Talk and Discussion at Amsterdam Alternative
20 Sep 2019
Talk on “Co-existence at Planetary Dimensions” on 20 September 2019, 19:30-21:30, more details coming soon.
It is a truism to say that human societies have become exponentially interconnected, complex and interdependent. However, it is much less obvious to cope with the problem of how to access such an interconnected, complex and interdependent dimension of reality. We need to be able to do so in order to imagine how human societies could be transformed otherwise. As post-nuclear creatures now faced with climate catastrophe, as the polymath Sylvia Wynter wrote, humans are now confronted with the historical task of co-existence within a common environment – despite the acutely uneven qualities of existence within this common condition. This is not only a political or social problem, but a conceptual problem as well.
We need new perspectives and frames of reference to learn to ‘see’ this common condition. It seems critical in my view, to construct possibilities in the name this common environment, precisely against an increasingly powerful far-right which, through ethno-nationalist isolationism, stands only for a narrow world picture of isolationism: a barricaded world exclusively for those of familiar, self-similar resemblance. As someone working in the field of theory, I approach this demand from a conceptual angle. In my AA talk, I won’t provide determinate answers to this problem but move through a series of questions in an effort to grasp the scope of the demand, and how such questions may help ground transformative thought for politics and activism.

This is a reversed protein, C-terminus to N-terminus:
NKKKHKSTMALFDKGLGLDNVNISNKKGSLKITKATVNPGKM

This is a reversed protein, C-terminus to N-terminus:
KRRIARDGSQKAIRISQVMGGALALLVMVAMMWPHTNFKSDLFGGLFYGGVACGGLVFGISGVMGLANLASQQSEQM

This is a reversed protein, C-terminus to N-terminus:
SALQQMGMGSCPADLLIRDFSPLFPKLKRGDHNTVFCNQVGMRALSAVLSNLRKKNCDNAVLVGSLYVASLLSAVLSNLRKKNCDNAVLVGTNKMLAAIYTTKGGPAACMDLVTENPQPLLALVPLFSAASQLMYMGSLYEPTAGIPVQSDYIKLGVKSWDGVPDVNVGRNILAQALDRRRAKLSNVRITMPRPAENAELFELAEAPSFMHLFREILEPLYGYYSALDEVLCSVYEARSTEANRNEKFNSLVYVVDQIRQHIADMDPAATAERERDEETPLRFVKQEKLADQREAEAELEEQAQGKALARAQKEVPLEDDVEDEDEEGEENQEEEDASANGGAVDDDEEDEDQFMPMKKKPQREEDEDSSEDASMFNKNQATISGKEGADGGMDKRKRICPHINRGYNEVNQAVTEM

How can co-existence at planetary dimensions be thought in a way that is not simply globalization 2.0? What new frames of reference does this dimension of being open up, including how we understand what being human may mean, and where the human stands within this planetary picture? How can we begin to navigate at these dimensions without subordinating differences to reductive forces of homogenization? How does this scale of co-existence transform our understanding of what the local even is? What can feminist legacies concerning care and maintenance labour teach us in learning to co-exist within the planetary dimensionality of life today – a scale that calls upon an expanded picture of care beyond the sphere of the personal, or the intimate? It is the hope with such questions that we may start sketching out an image of solidarity without sameness for this newly common space of domesticity constituted by a planetary condition. These are some of the questions I would like to address and discuss with you during the AA talk.